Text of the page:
Who Is Jules Winnfield's Identity In Pulp Fiction?

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“See, now I’m thinking: maybe it means you’re the evil man. And I’m the righteous man. And Mister nine-millimeter here… he’s the shepherd protecting my righteous (self) in the valley of darkness. Or it could mean you’re the righteous man and I’m the shepherd and it’s the world that’s evil and selfish. And I’d like that. But that ain’t the truth. The truth is you’re the weak. And I’m the tyranny of evil men.” (Tarantino, Pulp Fiction) In this quote from Quentin Tarantino’s 1994 film, Pulp Fiction, criminal Jules Winnfield is wrestling with his identity and purpose in life. In the scene, Jules is talking about a passage from The Bible found in Ezekiel 25:17, which he likes to recite to unfortunate souls before he murders them, for whatever reason.…show more content…
Determined to bring about Chaney’s demise, Mattie enlists the help of a gruff U.S Marshall named Rooster Cogburn, and a Texas Ranger named LaBoeuf. Near the beginning of the story, Mattie Ross makes an important statement that becomes a major theme throughout. After witnessing a group of criminals being unloaded from a prisoner wagon, Mattie comments: “You must pay for everything in this world one way or another. There is nothing free except the Grace of God. You cannot earn that or deserve it.” (40) Mattie’s world heavily relies on this Karma-esque system in which there is a payment or sacrifice that must be made for everything in life. For every sin you commit, blessing you receive, or bad deed you get away with, you will end up compensating for it. Mattie begins her story with a set of beliefs and convictions that drive her to carry out her own fiery vengeance on her father’s murderer, Tom Chaney. In this essay, Ill discern whether or not she sees how her statement about how nothing is free applies to herself, we’ll see how the meaning of Mattie’s statement changes by the end of the story, and perhaps we’ll discern which role Mattie would say she plays in Jules’…show more content…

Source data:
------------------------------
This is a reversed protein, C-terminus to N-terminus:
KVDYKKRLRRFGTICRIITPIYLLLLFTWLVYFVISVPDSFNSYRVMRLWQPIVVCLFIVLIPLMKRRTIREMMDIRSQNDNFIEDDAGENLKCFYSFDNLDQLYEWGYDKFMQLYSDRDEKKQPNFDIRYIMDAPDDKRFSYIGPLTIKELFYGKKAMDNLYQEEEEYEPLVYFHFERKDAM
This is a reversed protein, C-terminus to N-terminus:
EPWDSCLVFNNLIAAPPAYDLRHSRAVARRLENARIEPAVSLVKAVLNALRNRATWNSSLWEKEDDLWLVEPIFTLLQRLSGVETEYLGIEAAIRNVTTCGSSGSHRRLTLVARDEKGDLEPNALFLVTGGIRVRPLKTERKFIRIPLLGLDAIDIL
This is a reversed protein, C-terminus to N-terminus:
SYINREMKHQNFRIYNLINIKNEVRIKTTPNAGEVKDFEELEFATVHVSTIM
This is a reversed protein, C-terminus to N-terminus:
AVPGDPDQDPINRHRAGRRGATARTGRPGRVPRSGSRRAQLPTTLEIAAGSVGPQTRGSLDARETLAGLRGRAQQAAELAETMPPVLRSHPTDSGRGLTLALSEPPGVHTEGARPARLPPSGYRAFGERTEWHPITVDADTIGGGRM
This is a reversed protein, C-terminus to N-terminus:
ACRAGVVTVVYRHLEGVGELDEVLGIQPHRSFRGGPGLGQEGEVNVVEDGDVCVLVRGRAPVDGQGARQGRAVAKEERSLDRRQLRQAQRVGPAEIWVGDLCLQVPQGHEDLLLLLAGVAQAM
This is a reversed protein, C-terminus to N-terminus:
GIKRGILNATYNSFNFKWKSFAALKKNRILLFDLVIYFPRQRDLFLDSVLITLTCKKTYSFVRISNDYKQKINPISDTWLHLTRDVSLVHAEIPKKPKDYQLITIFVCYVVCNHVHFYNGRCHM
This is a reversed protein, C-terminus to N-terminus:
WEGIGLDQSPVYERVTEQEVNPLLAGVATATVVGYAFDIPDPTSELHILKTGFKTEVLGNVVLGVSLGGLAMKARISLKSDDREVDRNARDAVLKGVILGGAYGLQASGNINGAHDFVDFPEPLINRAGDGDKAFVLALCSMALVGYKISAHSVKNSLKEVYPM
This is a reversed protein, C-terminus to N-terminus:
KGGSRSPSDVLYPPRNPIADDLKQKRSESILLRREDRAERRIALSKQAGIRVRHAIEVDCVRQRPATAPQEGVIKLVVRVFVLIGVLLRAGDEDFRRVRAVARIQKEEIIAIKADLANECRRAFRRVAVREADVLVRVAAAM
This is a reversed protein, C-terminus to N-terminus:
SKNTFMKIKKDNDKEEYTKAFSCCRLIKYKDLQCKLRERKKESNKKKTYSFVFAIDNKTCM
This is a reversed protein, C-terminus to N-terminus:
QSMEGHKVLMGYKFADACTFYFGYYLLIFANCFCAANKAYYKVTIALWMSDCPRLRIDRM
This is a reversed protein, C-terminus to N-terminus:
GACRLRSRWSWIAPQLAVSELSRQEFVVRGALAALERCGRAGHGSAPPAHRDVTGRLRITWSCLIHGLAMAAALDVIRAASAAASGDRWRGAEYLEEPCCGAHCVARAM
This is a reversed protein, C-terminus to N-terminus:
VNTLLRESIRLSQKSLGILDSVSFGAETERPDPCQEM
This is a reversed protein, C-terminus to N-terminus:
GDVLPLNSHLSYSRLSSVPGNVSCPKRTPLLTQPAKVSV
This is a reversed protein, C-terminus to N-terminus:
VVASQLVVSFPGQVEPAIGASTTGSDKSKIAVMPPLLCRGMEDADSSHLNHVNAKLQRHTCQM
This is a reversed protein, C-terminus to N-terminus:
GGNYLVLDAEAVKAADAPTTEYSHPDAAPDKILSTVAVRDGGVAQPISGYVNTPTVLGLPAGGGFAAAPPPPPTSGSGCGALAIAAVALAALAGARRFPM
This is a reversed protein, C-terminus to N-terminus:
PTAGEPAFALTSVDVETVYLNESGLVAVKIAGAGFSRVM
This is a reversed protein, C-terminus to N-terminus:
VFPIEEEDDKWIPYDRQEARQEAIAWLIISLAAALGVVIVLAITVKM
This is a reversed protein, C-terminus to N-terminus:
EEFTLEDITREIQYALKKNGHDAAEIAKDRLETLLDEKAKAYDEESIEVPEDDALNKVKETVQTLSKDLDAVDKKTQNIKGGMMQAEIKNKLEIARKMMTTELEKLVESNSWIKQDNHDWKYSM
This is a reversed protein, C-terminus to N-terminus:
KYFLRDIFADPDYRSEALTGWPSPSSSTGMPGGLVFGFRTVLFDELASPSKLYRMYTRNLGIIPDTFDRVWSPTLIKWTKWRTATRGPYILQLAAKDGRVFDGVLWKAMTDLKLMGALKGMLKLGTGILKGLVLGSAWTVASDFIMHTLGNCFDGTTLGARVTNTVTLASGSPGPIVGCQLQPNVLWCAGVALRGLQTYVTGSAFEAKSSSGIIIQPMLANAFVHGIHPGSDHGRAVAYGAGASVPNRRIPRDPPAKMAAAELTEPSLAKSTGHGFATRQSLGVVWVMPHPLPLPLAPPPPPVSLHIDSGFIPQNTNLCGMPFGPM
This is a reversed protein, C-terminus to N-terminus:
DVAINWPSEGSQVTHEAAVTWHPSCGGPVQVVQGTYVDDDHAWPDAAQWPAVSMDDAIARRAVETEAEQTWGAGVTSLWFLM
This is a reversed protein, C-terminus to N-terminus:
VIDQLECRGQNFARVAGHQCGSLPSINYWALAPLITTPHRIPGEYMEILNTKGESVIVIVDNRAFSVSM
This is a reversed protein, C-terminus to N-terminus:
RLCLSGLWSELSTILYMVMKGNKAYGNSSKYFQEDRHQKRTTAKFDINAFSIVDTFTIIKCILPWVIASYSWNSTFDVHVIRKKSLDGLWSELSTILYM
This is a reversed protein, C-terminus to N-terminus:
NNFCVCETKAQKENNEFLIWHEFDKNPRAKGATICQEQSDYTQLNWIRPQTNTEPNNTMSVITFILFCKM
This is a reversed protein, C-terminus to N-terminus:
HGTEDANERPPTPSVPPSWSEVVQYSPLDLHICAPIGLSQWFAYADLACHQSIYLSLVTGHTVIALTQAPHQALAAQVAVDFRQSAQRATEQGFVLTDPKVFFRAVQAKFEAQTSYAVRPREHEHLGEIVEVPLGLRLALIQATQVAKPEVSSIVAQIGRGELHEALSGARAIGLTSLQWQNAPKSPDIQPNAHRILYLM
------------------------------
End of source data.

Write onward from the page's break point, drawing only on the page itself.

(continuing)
There is nothing free except the Grace of God. You cannot earn that or deserve it.” (Portis 40). In the beginning, she is talking about crime. Just because a man steals something, and doesn’t get caught for it, doesn’t mean its free. The man, according to Mattie, will pay for it elsewhere in life. Mattie thinks of this in a way that puts herself above such behavior, as if she is reprimanding the prisoners. I believe that by the end of the story, her statement may mean something completely new to her. When the story ends, Mattie is grown up, unmarried, and taking care of her mother whilst running a bank. Though she claims to be happy, the reader can sense something glum and regretful about her words. “A woman with brains and a frank toungue and one sleeve pinned up and an invalid mother to care for is at some disadvantage.” (224) Maybe in her older age, Mattie Ross realized the full cost of her murderous quest. Maybe her previous statement came to light and she realized that she was never going to get away with killing Tom Chaney free. All that she can do, is remember the second part of her claim, and embrace the Grace of God. Something she could not

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